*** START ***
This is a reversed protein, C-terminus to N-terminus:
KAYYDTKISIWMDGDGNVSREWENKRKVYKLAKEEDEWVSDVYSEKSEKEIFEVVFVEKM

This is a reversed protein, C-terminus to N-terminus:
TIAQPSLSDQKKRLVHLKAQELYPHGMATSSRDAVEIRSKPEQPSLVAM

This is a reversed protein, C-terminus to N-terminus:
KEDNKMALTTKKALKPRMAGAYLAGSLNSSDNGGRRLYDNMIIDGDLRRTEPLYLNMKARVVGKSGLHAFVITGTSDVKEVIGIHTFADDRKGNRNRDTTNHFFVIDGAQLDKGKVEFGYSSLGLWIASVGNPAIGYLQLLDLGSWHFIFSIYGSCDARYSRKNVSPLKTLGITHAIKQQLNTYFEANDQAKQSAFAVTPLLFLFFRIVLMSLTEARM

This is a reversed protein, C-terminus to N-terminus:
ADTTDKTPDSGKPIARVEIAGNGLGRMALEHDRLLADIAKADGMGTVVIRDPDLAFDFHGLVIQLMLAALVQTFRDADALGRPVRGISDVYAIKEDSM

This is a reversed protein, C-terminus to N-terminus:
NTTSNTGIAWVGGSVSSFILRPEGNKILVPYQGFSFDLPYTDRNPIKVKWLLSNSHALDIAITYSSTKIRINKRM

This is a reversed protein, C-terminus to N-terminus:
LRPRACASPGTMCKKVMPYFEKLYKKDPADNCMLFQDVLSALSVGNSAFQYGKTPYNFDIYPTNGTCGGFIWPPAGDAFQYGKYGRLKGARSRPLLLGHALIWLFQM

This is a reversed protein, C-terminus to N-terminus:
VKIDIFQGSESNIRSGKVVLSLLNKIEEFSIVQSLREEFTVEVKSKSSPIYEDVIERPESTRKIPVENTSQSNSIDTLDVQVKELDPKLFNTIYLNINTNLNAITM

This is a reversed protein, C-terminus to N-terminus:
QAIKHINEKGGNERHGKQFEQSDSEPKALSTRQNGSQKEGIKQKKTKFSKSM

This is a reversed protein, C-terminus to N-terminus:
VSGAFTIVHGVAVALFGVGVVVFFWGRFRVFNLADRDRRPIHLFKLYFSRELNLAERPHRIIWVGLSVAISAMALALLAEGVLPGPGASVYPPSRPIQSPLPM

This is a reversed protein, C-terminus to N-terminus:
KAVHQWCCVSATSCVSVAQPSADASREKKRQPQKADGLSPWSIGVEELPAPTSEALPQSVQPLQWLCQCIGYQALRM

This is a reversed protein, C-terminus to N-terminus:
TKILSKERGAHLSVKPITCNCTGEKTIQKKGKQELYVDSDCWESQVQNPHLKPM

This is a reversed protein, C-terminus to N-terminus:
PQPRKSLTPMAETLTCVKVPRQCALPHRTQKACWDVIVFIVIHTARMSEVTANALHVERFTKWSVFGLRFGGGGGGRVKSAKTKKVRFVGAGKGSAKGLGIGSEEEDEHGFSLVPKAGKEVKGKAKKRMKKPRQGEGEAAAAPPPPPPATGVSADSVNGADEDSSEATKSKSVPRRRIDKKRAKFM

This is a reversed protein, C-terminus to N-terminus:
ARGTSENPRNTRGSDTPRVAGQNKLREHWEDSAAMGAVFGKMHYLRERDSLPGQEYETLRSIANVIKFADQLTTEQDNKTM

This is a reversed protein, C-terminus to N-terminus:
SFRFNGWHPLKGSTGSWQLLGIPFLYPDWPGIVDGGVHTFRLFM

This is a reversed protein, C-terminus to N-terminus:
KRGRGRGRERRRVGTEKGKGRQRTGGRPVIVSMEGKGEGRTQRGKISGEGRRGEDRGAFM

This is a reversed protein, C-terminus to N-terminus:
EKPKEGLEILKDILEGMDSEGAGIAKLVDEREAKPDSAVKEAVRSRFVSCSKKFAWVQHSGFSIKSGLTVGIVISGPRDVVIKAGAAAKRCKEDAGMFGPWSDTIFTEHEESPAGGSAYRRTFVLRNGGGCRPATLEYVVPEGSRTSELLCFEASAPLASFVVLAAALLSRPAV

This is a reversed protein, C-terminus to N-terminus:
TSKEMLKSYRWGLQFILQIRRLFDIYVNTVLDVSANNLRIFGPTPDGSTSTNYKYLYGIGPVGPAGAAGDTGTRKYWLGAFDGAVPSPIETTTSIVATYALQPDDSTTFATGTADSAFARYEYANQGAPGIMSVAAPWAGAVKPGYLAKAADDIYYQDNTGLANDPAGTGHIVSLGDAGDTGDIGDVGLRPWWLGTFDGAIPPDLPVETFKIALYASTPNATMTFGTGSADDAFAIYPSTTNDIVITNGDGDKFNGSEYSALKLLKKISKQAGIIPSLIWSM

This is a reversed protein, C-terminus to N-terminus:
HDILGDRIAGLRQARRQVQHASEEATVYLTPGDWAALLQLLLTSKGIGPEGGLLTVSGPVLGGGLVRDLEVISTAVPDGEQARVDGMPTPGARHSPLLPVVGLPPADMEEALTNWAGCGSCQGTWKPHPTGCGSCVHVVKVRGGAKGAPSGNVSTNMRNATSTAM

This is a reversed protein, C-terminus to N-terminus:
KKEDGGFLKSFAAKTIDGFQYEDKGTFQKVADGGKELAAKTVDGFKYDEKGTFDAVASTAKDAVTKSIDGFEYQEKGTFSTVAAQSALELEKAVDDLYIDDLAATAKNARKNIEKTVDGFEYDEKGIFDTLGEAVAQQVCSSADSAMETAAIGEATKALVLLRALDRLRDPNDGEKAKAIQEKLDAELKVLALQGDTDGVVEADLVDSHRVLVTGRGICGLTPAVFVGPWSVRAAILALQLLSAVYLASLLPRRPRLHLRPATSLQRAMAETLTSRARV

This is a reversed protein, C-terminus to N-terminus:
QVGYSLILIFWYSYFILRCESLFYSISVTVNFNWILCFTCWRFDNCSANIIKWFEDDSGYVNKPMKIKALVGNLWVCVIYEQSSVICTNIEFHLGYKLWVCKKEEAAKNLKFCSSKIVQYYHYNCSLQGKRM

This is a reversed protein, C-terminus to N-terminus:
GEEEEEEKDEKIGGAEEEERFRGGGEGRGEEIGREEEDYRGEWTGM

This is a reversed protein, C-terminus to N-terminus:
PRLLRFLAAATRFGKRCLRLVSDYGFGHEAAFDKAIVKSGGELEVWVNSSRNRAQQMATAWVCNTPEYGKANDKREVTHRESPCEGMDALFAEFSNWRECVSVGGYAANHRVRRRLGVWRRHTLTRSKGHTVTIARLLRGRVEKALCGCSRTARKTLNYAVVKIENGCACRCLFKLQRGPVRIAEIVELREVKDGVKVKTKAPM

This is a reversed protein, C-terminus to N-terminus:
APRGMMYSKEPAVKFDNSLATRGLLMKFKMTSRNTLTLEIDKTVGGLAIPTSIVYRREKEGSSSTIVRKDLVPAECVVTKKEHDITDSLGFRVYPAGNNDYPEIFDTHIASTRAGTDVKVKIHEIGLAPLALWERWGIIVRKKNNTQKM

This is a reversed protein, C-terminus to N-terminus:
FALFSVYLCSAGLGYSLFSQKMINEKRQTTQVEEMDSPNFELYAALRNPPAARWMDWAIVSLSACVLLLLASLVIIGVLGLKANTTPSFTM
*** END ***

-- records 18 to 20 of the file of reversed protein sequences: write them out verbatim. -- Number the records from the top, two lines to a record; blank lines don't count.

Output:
This is a reversed protein, C-terminus to N-terminus:
HDILGDRIAGLRQARRQVQHASEEATVYLTPGDWAALLQLLLTSKGIGPEGGLLTVSGPVLGGGLVRDLEVISTAVPDGEQARVDGMPTPGARHSPLLPVVGLPPADMEEALTNWAGCGSCQGTWKPHPTGCGSCVHVVKVRGGAKGAPSGNVSTNMRNATSTAM

This is a reversed protein, C-terminus to N-terminus:
KKEDGGFLKSFAAKTIDGFQYEDKGTFQKVADGGKELAAKTVDGFKYDEKGTFDAVASTAKDAVTKSIDGFEYQEKGTFSTVAAQSALELEKAVDDLYIDDLAATAKNARKNIEKTVDGFEYDEKGIFDTLGEAVAQQVCSSADSAMETAAIGEATKALVLLRALDRLRDPNDGEKAKAIQEKLDAELKVLALQGDTDGVVEADLVDSHRVLVTGRGICGLTPAVFVGPWSVRAAILALQLLSAVYLASLLPRRPRLHLRPATSLQRAMAETLTSRARV

This is a reversed protein, C-terminus to N-terminus:
QVGYSLILIFWYSYFILRCESLFYSISVTVNFNWILCFTCWRFDNCSANIIKWFEDDSGYVNKPMKIKALVGNLWVCVIYEQSSVICTNIEFHLGYKLWVCKKEEAAKNLKFCSSKIVQYYHYNCSLQGKRM